The scene 16.1-13 contains a short introduction, v. 1-3, and the report of the actual event, the anointing of the king, vv. 4-13. These two parts of the story are related to one another other as an order from God to Samuel and its execution by the prophet. The criterion of place readily shows us the difference between them: The body of the scene is delineated by a fame showing the prophets journeying. The destination of his outward journey is established in v. 4b, Bethlehem, the destination of his return journey in v. 13d, Ramah, the last word of the scene, and we now realize that Samuel also received his order there, in his birthplace. [Fokkelman, J. P., Narrative Art and Poetry in the Books of Samuel, Volume II, The Crossing Fates, 112]

1 SAM 16.1-13 Samuel Anoints David


"From the outset it is made clear to the reader that David is to be Saul's successor, but Saul is left to divine that for himself. The anointing of David is carried out by subterfuge involving, ironically, the pretense that the real purpose of Samuel's excursion is to offer a sacrifice. Two other points may be noted at the very beginning of this story. Samuel claims that were Saul to hear of his mission he (Saul) would kill him. Is this a touch of paranoia on Samuel's part, or is it an intimation of a violent strain in Saul that will begin to mark his life from now on?.... Furthermore the tense atmosphere of suspicion and potential violence is not confined to relations between Yahweh/Samuel and Saul. The elders of Bethlehem meet Samuel with fear and barely disguised hostility (16.4f). To ordinary people, as to kings, Samuel can be a dangerous man." [Gunn, The Fate of King Saul, 77]

1 SAM 16.1-13 Samuel Anoints David


David is a classic personality who draw around him a variety of interpretive narratives. Israels storytellers introduce David in three distinct ways; as a shepherd boy (16.1-13), as a young musician (16.14-23), and as a young unknown warrior (ch. 17). This threefold introduction of David has important parallels to the threefold introduction of Saul, which presents Saul by way of secret anointing (9.110.16), public acclamation (10.17-27), and military victory (11.1-15)... All three introductions of David focus on his role as a shepherd (16.11; 16.19; 17.15, 34-36). Around that single theme, the storyteller weave a variety of different accounts. [Brueggemann, First and Second Samuel: Interpretation, 120]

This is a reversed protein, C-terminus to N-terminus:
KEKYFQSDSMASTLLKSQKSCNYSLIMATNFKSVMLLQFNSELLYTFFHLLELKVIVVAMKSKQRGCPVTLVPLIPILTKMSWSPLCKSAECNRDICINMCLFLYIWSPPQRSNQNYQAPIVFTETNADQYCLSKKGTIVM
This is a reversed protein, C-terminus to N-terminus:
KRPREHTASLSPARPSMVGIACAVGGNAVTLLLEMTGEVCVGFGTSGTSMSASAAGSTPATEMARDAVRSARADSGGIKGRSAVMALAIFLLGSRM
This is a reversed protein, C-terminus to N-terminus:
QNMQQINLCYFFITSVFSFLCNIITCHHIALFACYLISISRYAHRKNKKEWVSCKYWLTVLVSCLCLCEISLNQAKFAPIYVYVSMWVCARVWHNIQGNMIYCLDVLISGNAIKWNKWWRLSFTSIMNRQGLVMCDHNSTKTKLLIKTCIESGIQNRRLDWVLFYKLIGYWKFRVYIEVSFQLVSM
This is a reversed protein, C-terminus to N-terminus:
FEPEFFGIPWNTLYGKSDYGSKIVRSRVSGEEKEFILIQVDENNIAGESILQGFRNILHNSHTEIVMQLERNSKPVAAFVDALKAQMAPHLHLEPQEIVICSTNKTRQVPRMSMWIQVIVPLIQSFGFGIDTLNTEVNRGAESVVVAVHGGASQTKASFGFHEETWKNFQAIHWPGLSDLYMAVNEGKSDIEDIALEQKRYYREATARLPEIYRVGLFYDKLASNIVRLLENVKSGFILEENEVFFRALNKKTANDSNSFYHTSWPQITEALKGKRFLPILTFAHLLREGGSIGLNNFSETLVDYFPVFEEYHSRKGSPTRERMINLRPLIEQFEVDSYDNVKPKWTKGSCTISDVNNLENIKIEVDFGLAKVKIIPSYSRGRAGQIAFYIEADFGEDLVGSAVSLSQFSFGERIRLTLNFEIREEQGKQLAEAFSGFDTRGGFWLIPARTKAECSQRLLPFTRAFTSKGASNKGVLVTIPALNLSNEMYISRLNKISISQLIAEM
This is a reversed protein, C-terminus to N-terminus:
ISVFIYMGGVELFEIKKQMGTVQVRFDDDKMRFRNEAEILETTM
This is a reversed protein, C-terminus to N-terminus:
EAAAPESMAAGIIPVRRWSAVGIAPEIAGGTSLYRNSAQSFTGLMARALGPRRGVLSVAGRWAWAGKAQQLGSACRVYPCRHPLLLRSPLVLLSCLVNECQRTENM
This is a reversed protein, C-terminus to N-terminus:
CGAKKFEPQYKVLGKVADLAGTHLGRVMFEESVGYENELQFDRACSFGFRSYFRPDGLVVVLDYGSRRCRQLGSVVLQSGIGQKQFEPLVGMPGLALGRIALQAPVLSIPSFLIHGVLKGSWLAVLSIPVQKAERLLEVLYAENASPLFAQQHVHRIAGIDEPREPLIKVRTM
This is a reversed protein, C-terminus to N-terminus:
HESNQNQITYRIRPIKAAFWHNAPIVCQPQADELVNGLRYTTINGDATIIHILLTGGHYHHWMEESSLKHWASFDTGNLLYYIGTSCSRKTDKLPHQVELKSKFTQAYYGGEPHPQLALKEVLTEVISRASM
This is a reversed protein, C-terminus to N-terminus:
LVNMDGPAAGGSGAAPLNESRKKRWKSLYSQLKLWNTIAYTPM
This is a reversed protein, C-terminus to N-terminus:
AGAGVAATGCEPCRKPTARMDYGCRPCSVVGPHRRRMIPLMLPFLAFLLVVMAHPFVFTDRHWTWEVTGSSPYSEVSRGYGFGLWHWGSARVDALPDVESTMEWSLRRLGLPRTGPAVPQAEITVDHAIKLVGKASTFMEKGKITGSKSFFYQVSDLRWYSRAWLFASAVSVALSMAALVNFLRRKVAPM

Anointing & Kingship


The connection between the popular assembly and the rite of anointing has been dissolved. Instead, the anointing is said to have been performed by a man who is manifestly a man of God with a special divine commission. It is in no way public and is not accompanied by popular acclamation. [Mettinger, King and Messiah, 206-207] The anointing does not bring about a relation between the king and the people. Instead, it has the character of a consecration for YHWH: ...and you shall anoint for me (l|=) him whom I name to you (v. 3). The rite has become sacralized. [Mettinger, 207]

Anointing & Kingship


The anointing amounts to a visible sign of the divine election of the king. Election terminology is of considerable importance in the passage (ma)a6s bah9a6r in vv. 7-10). The anointing seals the divine election of David. [Mettinger, 207] There is an immediate connection between the anointing an the bestowal of the charisma of the Spirit. (v. 13). The charisma is closely related to the rite itself. There are no immediate spectacular manifestations of it. From the point of view of this tradition the question of how one could know that David had the Spirit could only be answered: because he was anointed. That the royal charisma of the Spirit did not have an intrinsic and original connection with the rite of anointing is shown by 1 Sam 11.1-11 and by the tradition of Saul and the unknown seer in its ancient form before the incorporation of Sauls anointing as nag|=d (1 Sam 10.2ff.). In the tradition of Davids anointing by Samuel (1 Sam 16.1-13), the charisma has become ritualized and, I

Anointing & Kingship


should like to add, it has also become routinized, stripped of its earlier dramatic manifestations. [Mettinger, 207]

1 SAM 16.14-23 David Comes to the Royal Court